We searched for any professional work by the two, Elizabeth Arce and Lorenzo Serna, and didn’t find anything. They have no bylines in Nexis, but web searches reveal they are part of the Occupy movement. So part of the issue here may be that some protesters were claiming to be journalists, confusing the situation. According to an account on Tar Sands Blockade, when Serna was arrested at the tree sit-in, he yelled ”I’m a journalist!.”

“There have been, on more than one occasion, where protesters have claimed to be journalists,” Dodson of TransCanada says. “And that has made us very sensitive to these claims.” Dodson says the influx of protesters at the pipeline construction is a safety issue, where trees are being felled and welding is taking place. “We don’t want to hurt anybody,” he says. “That’s the last thing we want.”

The two protesters were held in a Wood County jail overnight Tuesday and released Wednesday.

Here is TransCanada’s statement from yesterday afternoon in full:

“As for why TransCanada has security on the right of way:

The right-of-way is an active construction site, and only authorized personnel are able to go on this area. It is important to us that all of our worksites are safe and our workers go home safe each and every day.

TransCanada does not make the laws, enforce them or provide direction to law enforcement about how to carry out their duties to the people of Wood County. If individuals choose to trespass and not leave when instructed by law enforcement, they leave them with no choice but to take action. Anti-pipeline activists are tying up Wood County’s scarce law enforcement resources that would be better utilized on patrol and crime prevention activities.

Yesterday, four individuals attempted to come onto the right-of-way. Two individuals claiming to be journalists would not identify themselves to law enforcement and left the area. Law enforcement then confirmed that two others were legitimate journalists, and let them resume their work in a safe area. We truly appreciate their understanding. TransCanada has encountered a number of people claiming to be journalists who are in fact professional activists. Producing valid credentials to be on private property is not asking too much, especially when these activist groups seem more focused on breaking the law and preventing thousands of hard-working Americans from building this pipeline and providing for their families than they do in respecting the fact that TransCanada has the legal authority to build this pipeline.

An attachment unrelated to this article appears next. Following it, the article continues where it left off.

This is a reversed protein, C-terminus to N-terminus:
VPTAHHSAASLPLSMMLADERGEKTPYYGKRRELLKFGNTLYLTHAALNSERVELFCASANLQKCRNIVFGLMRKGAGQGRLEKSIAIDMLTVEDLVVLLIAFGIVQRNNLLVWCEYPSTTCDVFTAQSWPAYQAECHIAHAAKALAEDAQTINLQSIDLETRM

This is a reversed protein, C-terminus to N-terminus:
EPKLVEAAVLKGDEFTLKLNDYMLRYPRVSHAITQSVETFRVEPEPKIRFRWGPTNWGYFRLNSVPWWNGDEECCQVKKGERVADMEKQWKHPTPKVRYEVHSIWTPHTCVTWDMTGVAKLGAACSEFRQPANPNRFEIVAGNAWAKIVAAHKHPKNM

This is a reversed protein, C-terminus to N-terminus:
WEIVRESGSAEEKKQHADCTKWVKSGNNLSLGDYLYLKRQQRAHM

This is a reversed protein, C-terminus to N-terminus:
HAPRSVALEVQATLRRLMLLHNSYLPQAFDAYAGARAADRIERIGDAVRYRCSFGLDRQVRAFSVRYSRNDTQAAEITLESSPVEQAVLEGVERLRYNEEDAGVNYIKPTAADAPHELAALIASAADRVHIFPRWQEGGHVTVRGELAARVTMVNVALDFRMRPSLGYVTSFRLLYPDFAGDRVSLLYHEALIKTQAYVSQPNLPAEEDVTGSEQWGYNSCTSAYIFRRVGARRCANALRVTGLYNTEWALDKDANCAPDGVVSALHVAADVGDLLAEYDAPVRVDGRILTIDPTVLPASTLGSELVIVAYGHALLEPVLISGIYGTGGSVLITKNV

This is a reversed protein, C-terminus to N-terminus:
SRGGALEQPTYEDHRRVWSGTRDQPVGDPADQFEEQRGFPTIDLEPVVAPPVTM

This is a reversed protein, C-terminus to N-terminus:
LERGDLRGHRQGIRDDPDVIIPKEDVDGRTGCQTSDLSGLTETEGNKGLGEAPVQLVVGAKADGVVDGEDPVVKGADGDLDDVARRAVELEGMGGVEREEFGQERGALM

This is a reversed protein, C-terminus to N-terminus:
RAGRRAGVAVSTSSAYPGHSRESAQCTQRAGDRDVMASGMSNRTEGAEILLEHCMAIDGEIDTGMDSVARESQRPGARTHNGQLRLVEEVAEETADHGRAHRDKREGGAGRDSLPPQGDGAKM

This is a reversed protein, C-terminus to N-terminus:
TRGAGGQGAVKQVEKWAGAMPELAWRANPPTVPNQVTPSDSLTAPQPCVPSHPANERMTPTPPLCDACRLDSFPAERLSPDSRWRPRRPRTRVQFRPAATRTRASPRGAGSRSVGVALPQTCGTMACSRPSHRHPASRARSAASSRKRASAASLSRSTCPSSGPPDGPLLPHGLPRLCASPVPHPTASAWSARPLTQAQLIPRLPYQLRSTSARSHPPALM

Our only issue with where media and others can go is on the right-of-way, as noted above. If legitimate media are interested in viewing the site, we encourage them to contact us so we can work with them to make sure they are able to do so from a safe area.”

Comments

  • http://twitter.com/fruhwirth Jesse Fruhwirth

    This is a well written piece, but the author allows to go unchecked the idea that activist and journalist are antithetical. I consider myself a movement journalist and reject the idea that a person can not be both simultaneously. Lorenzo and Elizabeth have both functioned as news gatherers through photography, video and one-the-ground reporting that is disseminated through mass media. What more evidence do you want that they are “journalists”? There is no requirement in the 1st Amendment freedom of the press that news gatherers work for corporate media nor hold spiffy press badges (although Lorenzo and Elizabeth indeed do have spiffy news ID badges). Any citizen–activist or otherwise–automatically enjoys 1st Amendments protections as a news gatherer when they are functioning as a news gatherer.